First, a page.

• Register now to take advantage of the Early Bird Discount. NPAA Members also receive a discounted conference registration. Save now and JOIN NPAA!
Conference Spotlight on Franklin Harrington, Esq.
Mr. Harrington is the Director of Reimbursement and Regulatory Affairs for the American Association of Nurse Practitioners (AANP)
The Reimbursement Landscape:
Nurse Practitioner Reimbursement in a Changing Healthcare System. 

He will provide an overview of national and local issues and changes related to reimbursement and ways for nurse practitioners to optimize their reimbursement in an evolving healthcare system. 

According to Frank, the major barrier to reimbursement is a historical system in which nurse practitioners have been reimbursed at a lower rate than physicians. Many insurers will cite the Medicare payment rate as the rationale for their own, and without a system to enforce payment parity they do not feel incentivized to equalize those rates. What tends to be the case is that nurse practitioners are reimbursed at lower rates than physicians in all states, but full practice authority states tend to have less issues with nurse practitioners being empaneled than in more restrictive states. A healthcare system that is changing its trend from reimbursing for volume to reimbursing for value is a great opportunity for nurse practitioners to optimize reimbursement. Nurse practitioners are well positioned to continue to provide high-quality cost-effective care to their patients, and be better rewarded for this care by a system that pays clinicians based on their quality of care instead of off of a fee schedule.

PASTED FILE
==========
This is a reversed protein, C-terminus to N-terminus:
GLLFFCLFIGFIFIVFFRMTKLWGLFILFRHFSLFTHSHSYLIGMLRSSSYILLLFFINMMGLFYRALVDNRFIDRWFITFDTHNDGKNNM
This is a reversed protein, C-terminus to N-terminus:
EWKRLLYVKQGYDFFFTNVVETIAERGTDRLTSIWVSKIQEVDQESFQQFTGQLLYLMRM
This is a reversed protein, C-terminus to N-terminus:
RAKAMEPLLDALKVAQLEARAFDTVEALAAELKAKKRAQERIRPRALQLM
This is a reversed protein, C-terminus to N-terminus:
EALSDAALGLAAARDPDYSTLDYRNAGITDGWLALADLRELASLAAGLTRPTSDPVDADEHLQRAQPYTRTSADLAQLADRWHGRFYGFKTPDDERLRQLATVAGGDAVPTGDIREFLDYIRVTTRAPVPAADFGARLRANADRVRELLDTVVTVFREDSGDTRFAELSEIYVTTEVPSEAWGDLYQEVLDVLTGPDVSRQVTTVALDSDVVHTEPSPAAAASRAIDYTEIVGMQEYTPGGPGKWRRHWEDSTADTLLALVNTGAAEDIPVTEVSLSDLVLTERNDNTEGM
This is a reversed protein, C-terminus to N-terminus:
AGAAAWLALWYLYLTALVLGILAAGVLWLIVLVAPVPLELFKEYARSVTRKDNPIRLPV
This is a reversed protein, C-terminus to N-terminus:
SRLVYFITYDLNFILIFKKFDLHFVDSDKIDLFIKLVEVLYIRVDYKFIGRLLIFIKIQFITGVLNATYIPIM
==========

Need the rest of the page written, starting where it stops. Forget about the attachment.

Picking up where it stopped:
Frank also asked that NPs who feel they been inappropriately denied payment to email him documentation and he will follow up:  fharrington@AANP.org

Franklin Harrington currently serves as Director of Reimbursement and Regulatory Affairs for the American Association of Nurse Practitioners (AANP). In his position, Franklin reviews, interprets, and analyzes regulations at the State and Federal levels, with a specific focus on issues that affect nurse practitioner reimbursement. Franklin also represents AANP at meetings with insurers and other stakeholders regarding issues that impact nurse practitioners.
Quality Payment Program Look-Up Tool Now Includes 2018 MIPS Eligibility & Predictive Qualifying APM Participant Data
Today, the Centers for Medicare & Medicaid Services (CMS) updated its  Quality Payment Program Look-Up Tool  to allow clinicians to view 2018 Merit-based Incentive Payment System (MIPS) eligibility and Alternative Payment Model (APM) Qualifying APM Participant (QP) data in one place. This tool was previously called the MIPS Participation Status Tool and has been renamed the Quality Payment Program Participation Status Tool.
Practice Brief:
Characterization of Type 2 Diabetes
Submitted by
Susan J. Appel & Theresa M. Wadas